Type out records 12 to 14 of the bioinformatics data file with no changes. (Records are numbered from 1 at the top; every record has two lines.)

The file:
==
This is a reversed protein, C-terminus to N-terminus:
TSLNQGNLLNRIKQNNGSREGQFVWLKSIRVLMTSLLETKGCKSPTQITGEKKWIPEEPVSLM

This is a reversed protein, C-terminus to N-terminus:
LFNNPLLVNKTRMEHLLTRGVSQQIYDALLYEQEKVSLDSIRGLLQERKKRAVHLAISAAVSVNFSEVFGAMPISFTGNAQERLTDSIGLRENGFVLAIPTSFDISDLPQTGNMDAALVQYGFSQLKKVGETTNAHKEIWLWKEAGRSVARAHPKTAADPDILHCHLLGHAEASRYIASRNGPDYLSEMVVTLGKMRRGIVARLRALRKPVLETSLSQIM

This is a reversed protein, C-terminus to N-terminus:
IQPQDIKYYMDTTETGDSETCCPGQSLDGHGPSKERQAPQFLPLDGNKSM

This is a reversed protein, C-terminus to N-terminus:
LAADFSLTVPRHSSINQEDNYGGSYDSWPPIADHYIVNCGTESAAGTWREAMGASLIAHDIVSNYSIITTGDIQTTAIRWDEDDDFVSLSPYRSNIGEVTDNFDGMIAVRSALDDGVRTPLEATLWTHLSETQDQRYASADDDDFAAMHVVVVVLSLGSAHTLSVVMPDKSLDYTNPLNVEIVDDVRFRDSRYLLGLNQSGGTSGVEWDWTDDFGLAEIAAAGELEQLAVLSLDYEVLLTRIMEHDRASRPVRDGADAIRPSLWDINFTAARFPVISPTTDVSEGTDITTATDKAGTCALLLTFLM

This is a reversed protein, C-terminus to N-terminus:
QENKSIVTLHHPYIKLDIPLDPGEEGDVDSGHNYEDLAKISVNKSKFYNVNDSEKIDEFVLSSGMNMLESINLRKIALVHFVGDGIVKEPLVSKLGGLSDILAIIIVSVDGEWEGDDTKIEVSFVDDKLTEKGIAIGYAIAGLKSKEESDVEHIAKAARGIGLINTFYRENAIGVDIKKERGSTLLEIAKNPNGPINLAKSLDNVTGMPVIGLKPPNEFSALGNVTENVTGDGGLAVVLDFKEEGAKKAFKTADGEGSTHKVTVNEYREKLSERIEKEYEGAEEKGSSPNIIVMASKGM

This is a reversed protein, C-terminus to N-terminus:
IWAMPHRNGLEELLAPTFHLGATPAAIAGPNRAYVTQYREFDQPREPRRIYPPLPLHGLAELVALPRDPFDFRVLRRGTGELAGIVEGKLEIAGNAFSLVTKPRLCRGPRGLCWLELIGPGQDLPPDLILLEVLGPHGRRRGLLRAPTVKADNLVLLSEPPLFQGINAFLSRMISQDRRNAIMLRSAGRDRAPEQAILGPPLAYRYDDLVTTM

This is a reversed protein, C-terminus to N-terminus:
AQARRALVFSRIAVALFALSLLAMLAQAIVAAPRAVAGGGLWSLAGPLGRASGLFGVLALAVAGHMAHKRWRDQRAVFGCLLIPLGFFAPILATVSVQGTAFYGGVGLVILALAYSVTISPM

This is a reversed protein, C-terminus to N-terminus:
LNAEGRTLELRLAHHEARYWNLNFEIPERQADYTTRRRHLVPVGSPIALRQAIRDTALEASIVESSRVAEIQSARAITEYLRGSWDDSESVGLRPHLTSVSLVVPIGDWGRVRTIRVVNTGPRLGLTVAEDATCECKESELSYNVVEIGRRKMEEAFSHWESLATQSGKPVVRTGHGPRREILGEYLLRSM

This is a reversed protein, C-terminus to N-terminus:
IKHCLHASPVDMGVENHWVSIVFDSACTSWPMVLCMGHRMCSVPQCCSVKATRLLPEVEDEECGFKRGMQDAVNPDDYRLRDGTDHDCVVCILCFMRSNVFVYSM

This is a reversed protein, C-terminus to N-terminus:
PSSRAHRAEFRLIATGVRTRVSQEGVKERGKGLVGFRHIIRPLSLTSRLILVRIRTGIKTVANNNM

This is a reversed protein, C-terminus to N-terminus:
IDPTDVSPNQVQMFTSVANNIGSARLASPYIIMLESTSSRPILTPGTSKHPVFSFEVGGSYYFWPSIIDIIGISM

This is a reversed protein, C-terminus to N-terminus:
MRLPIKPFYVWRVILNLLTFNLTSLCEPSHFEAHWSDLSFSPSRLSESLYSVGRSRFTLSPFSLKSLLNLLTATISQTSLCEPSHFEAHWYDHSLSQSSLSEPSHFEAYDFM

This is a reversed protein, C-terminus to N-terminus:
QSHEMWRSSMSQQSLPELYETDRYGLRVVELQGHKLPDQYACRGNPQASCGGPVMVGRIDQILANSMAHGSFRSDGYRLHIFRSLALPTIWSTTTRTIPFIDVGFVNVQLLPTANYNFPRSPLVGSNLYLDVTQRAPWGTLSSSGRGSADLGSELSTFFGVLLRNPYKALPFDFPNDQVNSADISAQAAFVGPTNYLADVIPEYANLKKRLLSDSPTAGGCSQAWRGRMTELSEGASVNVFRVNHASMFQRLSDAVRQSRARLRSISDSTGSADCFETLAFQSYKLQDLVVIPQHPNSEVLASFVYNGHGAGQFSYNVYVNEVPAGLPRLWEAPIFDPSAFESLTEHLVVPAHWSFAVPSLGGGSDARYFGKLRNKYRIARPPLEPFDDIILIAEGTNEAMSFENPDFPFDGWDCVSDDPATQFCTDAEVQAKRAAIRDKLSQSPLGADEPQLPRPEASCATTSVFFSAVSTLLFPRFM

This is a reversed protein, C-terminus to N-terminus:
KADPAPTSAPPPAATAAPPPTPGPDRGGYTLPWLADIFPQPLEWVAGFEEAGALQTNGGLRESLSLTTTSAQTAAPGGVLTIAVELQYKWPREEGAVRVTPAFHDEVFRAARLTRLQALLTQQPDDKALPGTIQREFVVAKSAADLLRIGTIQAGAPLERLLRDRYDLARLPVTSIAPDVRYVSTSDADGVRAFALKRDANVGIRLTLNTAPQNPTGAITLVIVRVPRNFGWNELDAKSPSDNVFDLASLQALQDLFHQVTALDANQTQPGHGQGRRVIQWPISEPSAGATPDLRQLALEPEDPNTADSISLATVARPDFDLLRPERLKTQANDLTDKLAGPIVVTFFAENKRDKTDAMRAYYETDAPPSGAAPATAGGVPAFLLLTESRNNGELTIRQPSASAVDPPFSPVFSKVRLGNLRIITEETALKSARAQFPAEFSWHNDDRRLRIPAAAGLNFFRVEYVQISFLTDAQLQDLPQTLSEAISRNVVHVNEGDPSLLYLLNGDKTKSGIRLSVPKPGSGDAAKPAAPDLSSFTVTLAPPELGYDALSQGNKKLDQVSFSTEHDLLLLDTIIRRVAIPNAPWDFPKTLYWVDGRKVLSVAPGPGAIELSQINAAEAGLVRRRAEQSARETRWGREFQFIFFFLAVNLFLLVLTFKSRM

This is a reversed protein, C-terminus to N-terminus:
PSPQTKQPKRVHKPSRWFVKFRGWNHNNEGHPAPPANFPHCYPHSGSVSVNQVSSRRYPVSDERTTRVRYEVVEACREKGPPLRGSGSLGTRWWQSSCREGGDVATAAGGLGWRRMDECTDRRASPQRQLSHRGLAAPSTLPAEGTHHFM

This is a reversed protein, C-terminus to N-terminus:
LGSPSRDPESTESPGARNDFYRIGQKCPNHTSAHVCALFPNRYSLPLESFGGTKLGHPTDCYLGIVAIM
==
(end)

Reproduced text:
This is a reversed protein, C-terminus to N-terminus:
MRLPIKPFYVWRVILNLLTFNLTSLCEPSHFEAHWSDLSFSPSRLSESLYSVGRSRFTLSPFSLKSLLNLLTATISQTSLCEPSHFEAHWYDHSLSQSSLSEPSHFEAYDFM

This is a reversed protein, C-terminus to N-terminus:
QSHEMWRSSMSQQSLPELYETDRYGLRVVELQGHKLPDQYACRGNPQASCGGPVMVGRIDQILANSMAHGSFRSDGYRLHIFRSLALPTIWSTTTRTIPFIDVGFVNVQLLPTANYNFPRSPLVGSNLYLDVTQRAPWGTLSSSGRGSADLGSELSTFFGVLLRNPYKALPFDFPNDQVNSADISAQAAFVGPTNYLADVIPEYANLKKRLLSDSPTAGGCSQAWRGRMTELSEGASVNVFRVNHASMFQRLSDAVRQSRARLRSISDSTGSADCFETLAFQSYKLQDLVVIPQHPNSEVLASFVYNGHGAGQFSYNVYVNEVPAGLPRLWEAPIFDPSAFESLTEHLVVPAHWSFAVPSLGGGSDARYFGKLRNKYRIARPPLEPFDDIILIAEGTNEAMSFENPDFPFDGWDCVSDDPATQFCTDAEVQAKRAAIRDKLSQSPLGADEPQLPRPEASCATTSVFFSAVSTLLFPRFM

This is a reversed protein, C-terminus to N-terminus:
KADPAPTSAPPPAATAAPPPTPGPDRGGYTLPWLADIFPQPLEWVAGFEEAGALQTNGGLRESLSLTTTSAQTAAPGGVLTIAVELQYKWPREEGAVRVTPAFHDEVFRAARLTRLQALLTQQPDDKALPGTIQREFVVAKSAADLLRIGTIQAGAPLERLLRDRYDLARLPVTSIAPDVRYVSTSDADGVRAFALKRDANVGIRLTLNTAPQNPTGAITLVIVRVPRNFGWNELDAKSPSDNVFDLASLQALQDLFHQVTALDANQTQPGHGQGRRVIQWPISEPSAGATPDLRQLALEPEDPNTADSISLATVARPDFDLLRPERLKTQANDLTDKLAGPIVVTFFAENKRDKTDAMRAYYETDAPPSGAAPATAGGVPAFLLLTESRNNGELTIRQPSASAVDPPFSPVFSKVRLGNLRIITEETALKSARAQFPAEFSWHNDDRRLRIPAAAGLNFFRVEYVQISFLTDAQLQDLPQTLSEAISRNVVHVNEGDPSLLYLLNGDKTKSGIRLSVPKPGSGDAAKPAAPDLSSFTVTLAPPELGYDALSQGNKKLDQVSFSTEHDLLLLDTIIRRVAIPNAPWDFPKTLYWVDGRKVLSVAPGPGAIELSQINAAEAGLVRRRAEQSARETRWGREFQFIFFFLAVNLFLLVLTFKSRM